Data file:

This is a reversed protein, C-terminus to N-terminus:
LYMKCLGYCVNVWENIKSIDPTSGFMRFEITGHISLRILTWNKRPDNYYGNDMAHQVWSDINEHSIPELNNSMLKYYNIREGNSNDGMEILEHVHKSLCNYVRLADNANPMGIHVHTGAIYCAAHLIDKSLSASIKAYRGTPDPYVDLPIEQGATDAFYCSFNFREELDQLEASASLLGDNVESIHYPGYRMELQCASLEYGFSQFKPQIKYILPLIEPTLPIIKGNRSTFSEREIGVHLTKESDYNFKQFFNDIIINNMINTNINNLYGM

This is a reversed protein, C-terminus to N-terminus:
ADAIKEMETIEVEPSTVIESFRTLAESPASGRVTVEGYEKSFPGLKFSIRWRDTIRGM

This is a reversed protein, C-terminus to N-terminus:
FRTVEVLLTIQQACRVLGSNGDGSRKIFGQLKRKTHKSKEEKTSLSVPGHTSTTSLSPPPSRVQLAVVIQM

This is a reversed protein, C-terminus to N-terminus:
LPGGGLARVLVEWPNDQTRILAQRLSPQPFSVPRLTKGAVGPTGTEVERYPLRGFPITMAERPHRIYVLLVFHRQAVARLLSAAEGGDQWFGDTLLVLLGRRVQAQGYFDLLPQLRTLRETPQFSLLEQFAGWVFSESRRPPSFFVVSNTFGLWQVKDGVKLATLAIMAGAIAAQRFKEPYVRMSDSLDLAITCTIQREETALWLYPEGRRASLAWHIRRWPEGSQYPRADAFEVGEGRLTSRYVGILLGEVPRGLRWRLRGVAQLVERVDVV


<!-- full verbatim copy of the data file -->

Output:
This is a reversed protein, C-terminus to N-terminus:
LYMKCLGYCVNVWENIKSIDPTSGFMRFEITGHISLRILTWNKRPDNYYGNDMAHQVWSDINEHSIPELNNSMLKYYNIREGNSNDGMEILEHVHKSLCNYVRLADNANPMGIHVHTGAIYCAAHLIDKSLSASIKAYRGTPDPYVDLPIEQGATDAFYCSFNFREELDQLEASASLLGDNVESIHYPGYRMELQCASLEYGFSQFKPQIKYILPLIEPTLPIIKGNRSTFSEREIGVHLTKESDYNFKQFFNDIIINNMINTNINNLYGM

This is a reversed protein, C-terminus to N-terminus:
ADAIKEMETIEVEPSTVIESFRTLAESPASGRVTVEGYEKSFPGLKFSIRWRDTIRGM

This is a reversed protein, C-terminus to N-terminus:
FRTVEVLLTIQQACRVLGSNGDGSRKIFGQLKRKTHKSKEEKTSLSVPGHTSTTSLSPPPSRVQLAVVIQM

This is a reversed protein, C-terminus to N-terminus:
LPGGGLARVLVEWPNDQTRILAQRLSPQPFSVPRLTKGAVGPTGTEVERYPLRGFPITMAERPHRIYVLLVFHRQAVARLLSAAEGGDQWFGDTLLVLLGRRVQAQGYFDLLPQLRTLRETPQFSLLEQFAGWVFSESRRPPSFFVVSNTFGLWQVKDGVKLATLAIMAGAIAAQRFKEPYVRMSDSLDLAITCTIQREETALWLYPEGRRASLAWHIRRWPEGSQYPRADAFEVGEGRLTSRYVGILLGEVPRGLRWRLRGVAQLVERVDVV